Did you know that 50% of marriages in this country end in divorce? Subsequent marriage…
Grandparents in love – in love with their grandchildren – and I am one of them. Our Ruby and Jo are so precious – joy abounds.
So, we will do whatever we can to make our grandchildren’s lives the best. Not good or better, but the best.
Which leads me to gifts under the Uniform Transfers to Minors Act (UTMA). While the UTMA provides an inexpensive and expedient arrangement for accumulating wealth on behalf of a minor, like anything else, there are pros and cons.
One of the benefits of an UTMA account is tax savings. For instance, a donor’s income tax may be lowered by transferring income-producing assets to a child, who is likely to be in a lower tax bracket. The first $1,000 of unearned income (interest, dividends or capital gains) in an UTMA account is exempt from federal income tax if the child is under age 18 at the end of the tax year. The second $1,000 of unearned income is taxed at the child’s rate. Any unearned income that is greater than $2,000 is taxed at the higher of the child’s or parent’s marginal tax rates.
UTMA accounts have an adult designated to manage the money for the minor until the minor reaches the age of majority, then the control passes to the child. During that time, the custodian can spend the funds on the beneficiary (i.e., grandchild).
Any unused money must be distributed to the grandchild by the time they reach the age of majority or the maximum age allowed for custodial accounts in their state. For classic UGMA (Uniform Gift to Minors Act) accounts, the age that the beneficiary is entitled to the funds is generally age 18. For the newer UTMA accounts, this is usually age 21, but may be as late as age 25. Under current New York law, a minor is entitled to the funds at age 21. However, if an account was opened under New York’s old UGMA (before 01/01/97), the minor is entitled to the funds at age 18.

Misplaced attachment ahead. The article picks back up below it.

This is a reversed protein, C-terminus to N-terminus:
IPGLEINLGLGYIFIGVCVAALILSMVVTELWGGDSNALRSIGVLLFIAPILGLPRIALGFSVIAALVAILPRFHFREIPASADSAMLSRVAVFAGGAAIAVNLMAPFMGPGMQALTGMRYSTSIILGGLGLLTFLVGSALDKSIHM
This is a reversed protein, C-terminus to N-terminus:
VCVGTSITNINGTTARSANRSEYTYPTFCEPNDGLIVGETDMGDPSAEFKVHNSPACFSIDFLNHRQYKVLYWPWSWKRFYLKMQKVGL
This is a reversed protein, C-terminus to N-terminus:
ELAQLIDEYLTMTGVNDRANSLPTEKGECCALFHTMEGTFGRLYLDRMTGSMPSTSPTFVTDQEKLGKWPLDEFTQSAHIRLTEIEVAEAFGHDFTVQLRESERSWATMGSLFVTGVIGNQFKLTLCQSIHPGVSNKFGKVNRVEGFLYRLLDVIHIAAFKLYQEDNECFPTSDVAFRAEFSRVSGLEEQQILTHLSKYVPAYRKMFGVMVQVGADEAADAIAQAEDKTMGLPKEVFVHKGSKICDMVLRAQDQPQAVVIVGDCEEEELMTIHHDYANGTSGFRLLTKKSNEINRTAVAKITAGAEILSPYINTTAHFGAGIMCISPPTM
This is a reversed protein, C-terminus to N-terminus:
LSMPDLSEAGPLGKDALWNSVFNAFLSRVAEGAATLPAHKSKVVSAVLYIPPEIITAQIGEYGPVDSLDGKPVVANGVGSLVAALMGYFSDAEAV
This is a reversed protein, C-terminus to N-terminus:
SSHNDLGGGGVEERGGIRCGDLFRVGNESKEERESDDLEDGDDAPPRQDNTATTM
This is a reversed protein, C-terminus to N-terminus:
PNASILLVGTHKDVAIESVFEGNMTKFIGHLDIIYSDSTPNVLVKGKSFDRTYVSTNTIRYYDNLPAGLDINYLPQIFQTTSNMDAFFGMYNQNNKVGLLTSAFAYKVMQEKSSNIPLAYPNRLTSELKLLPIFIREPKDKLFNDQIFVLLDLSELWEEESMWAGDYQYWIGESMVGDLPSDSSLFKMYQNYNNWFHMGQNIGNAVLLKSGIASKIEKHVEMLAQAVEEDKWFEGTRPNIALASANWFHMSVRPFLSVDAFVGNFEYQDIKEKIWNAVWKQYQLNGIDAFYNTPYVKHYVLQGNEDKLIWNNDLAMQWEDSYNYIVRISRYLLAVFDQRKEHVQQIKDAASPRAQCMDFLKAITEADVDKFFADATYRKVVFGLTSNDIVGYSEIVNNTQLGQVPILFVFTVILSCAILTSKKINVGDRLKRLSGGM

Just remember, when your grandchild turns 21 (depending upon the account and State law), he or she will be legally entitled to the account. So, now your lovely grandchild can spend the money on anything that they want – clothes, dinners, down payment on a car – sounds ok – but what about drugs, poor financial sense and friends of your grandchild who become vultures.
For most Americans (in fact, almost all Americans), gift taxes are no longer an issue. If that is the case, there are better ways to makes gifts than into UTMA accounts. The better way is to set up trust to hold the gifted monies for the benefit of your grandchild. The parents of the grandchild can be the trustee and there is no mandatory age for the distribution of the trust assets to the grandchild. You decide in the trust or give the trustee (your child) the discretion to decide when to pay the funds out to your grandchild or in the alternative, the trustee can spend the money for the benefit of the grandchild.
For those who want to take advantage of the Federal annual gift tax exclusion to save estate taxes, the answer is still that it is best to use a Trust to serve your purposes. The trust needs to be irrevocable and have withdrawal powers as to the beneficiary (known as “crummy powers).”
The benefit here is that the gifted monies are not subject to the grandchild’s creditors, bad marriage, lawsuits and undue influence. Now, that sounds a whole lot better.
When deciding whether to open an UTMA account it is important to know that there are options available that may be better suited.